The avoided emission of other greenhouse gasses due to energy savings are not taken into account here, as these emissions (and more specifically their reductions) are generally negligible compared to CO2 (apart from policy measures targeting the agriculture sector).

IPCC (Intergovernmental Panel on Climate Change) provides a detailed database of peer-reviewed emission factors.

7.2 Calculating cost-effectiveness

Cost-effectiveness is the ratio between costs to achieve energy savings and the amount of savings and possibly other benefits.

A distinction can be made according to the point of view adopted to assess cost-effectiveness:

  • Cost-effectiveness for the end-user or participant
  • Cost-effectiveness for society at large
  • Cost-effectiveness for the party that takes responsibility for saving targets (government or actor with an Energy Efficiency Obligation)
  • For more details about the different perspectives, see for example (Breitschopf et al., 2018).

The calculation of cost-effectiveness for end-users demands, next to the savings, data on investments made, subsidies on investments, interest rates, lifetimes of the saving actions, energy prices (including taxes) per type of end-user and discount factors per type of end-user. The calculation will involve the calculation of additional cash flows over time (typically the years over which the energy saving action will be present) and calculating this cashflows, with the appropriate discount rate to a net present value (NPV).

For cost-effectiveness from a societal viewpoint no account is taken of subsidies and taxes, energy prices concern world market price, and a lower value of the discount factors is valid. The calculation proceeds as above, but with a modified discount factor.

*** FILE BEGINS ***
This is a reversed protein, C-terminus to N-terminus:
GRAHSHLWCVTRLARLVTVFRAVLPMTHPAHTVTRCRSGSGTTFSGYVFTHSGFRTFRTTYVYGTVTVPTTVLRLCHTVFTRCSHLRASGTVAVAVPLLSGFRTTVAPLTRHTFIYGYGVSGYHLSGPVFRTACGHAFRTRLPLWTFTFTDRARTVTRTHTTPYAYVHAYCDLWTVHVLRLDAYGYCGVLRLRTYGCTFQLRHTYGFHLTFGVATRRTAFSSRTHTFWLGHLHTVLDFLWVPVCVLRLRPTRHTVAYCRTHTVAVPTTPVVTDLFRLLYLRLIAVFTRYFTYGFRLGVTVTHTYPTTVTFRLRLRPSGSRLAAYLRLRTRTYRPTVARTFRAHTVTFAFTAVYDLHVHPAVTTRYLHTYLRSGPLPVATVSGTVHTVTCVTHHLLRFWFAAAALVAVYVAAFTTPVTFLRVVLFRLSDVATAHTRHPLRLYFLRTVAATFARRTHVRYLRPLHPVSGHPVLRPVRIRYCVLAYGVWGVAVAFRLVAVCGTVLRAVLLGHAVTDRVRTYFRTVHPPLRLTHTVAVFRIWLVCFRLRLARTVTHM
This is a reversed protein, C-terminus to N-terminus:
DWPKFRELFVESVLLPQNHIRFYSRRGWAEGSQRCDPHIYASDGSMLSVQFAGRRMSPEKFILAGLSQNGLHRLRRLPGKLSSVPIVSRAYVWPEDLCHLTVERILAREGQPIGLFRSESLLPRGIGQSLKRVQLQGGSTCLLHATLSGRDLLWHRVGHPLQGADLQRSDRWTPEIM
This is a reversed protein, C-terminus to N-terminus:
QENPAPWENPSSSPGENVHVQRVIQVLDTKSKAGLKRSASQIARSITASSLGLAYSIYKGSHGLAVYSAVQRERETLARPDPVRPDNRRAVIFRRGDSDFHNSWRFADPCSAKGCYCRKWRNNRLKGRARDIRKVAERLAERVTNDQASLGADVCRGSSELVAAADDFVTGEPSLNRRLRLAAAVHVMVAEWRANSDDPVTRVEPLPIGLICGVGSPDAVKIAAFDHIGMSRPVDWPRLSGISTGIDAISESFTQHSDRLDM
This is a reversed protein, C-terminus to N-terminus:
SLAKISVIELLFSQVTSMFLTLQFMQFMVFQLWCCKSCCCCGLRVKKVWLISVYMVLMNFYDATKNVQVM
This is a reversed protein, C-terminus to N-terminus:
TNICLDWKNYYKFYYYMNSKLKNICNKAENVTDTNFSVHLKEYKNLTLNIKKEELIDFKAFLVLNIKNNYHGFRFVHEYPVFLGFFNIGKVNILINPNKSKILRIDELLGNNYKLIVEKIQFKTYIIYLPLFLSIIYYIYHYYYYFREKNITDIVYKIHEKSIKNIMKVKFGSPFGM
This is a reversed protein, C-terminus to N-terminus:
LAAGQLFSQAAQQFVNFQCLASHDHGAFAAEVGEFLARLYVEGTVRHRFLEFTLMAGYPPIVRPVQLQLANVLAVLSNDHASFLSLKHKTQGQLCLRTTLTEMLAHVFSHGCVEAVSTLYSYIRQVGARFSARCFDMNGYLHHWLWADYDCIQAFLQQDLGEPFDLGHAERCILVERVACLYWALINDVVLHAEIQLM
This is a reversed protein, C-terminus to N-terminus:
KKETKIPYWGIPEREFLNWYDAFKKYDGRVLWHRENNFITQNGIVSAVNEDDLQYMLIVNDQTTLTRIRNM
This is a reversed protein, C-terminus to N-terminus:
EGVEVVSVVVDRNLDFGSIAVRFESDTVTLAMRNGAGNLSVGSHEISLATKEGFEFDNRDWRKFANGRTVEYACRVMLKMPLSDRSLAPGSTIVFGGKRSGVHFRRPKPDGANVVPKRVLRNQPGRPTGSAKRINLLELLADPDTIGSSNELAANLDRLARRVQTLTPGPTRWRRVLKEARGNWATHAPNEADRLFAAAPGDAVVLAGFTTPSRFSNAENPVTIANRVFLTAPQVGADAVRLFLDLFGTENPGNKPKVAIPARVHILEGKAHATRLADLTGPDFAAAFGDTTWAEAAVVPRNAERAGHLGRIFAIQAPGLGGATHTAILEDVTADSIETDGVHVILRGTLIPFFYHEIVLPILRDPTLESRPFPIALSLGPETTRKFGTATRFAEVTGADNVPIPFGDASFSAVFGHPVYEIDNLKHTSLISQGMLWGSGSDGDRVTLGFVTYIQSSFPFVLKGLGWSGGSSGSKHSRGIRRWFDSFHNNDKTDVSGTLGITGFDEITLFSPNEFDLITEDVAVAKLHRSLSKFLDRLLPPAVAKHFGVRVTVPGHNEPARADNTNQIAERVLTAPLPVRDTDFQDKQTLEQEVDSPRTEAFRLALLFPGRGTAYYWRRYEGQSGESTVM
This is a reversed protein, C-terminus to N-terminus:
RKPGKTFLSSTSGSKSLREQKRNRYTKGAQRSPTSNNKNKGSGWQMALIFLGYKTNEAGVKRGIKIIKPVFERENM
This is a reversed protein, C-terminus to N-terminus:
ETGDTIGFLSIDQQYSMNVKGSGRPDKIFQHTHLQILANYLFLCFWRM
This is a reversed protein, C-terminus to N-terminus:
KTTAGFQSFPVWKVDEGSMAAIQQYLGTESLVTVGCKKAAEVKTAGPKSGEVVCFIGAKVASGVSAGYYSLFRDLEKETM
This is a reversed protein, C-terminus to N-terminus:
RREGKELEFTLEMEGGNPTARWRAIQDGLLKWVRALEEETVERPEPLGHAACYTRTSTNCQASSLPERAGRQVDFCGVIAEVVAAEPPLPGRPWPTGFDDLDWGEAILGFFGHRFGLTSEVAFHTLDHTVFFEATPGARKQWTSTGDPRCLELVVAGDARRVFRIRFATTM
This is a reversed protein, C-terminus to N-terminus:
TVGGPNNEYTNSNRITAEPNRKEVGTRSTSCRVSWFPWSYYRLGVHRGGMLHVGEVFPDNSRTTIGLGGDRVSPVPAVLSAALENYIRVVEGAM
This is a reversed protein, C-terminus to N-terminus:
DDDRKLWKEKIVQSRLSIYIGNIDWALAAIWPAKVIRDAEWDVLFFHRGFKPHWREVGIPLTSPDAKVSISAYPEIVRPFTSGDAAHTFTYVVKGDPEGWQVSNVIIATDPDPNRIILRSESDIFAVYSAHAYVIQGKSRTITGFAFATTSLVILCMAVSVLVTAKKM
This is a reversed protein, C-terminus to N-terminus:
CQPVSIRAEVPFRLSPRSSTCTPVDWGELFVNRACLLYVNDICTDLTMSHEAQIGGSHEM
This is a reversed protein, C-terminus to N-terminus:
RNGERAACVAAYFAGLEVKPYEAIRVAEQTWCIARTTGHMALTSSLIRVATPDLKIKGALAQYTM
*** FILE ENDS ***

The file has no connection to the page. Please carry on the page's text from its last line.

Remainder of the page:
7.3 Calculating other Co-benefits

Possible co-benefits from saving energy concern:

  • Extra employment
  • Reduction of energy poverty
  • Other emission reductions (NOx, SO2, fine particles, etc.)
  • Better indoor climate
  • Reduced dependency on (insecure) energy import

The following co-benefits are regarded as most relevant and/or feasible to calculate in conjunction to this guide (see table)

The calculation of the co-benefits is explained in the references.

Type of co-benefits Why it can be relevant (and for whom) References where more details can be found
Lower CO2 emissions For climate targets IEA, IPCC


A good overview of the evaluation methodology in relation to voluntary agreements in industry can be found in:

Here, the evaluation of voluntary agreements in the Netherlands is reviewed. The methodologies described in this reference conclude that 25-50 % of the energy savings obtained in a 10 year period (1989-1998) can be attributed to the policy mix of long term voluntary agreements and supporting (financial) measures. This translates in a rate of energy efficiency improvement of 33 – 100 % in comparison to a situation in which there are no agreements (the BAU scenario).

More detailed information on the implementation of the voluntary EE agreement in industry, using the energy indicator method can be found in the Dutch reference here:

Examples Point of interest
Dutch voluntary agreement (LTA, Long Term Agreement) Broad platform of stakeholders, see this link, and  also this link

Relevant case studies:

Terminology in case studies:


  • A study of the comparability of energy audit programme evaluations by Andersson et al., Study type: meta-evaluation, Geographical scope: Australia, Germany, Sweden, USA,
  • Ex-post impact and process evaluation of the Swedish energy audit policy programme for small and medium-sized enterprises.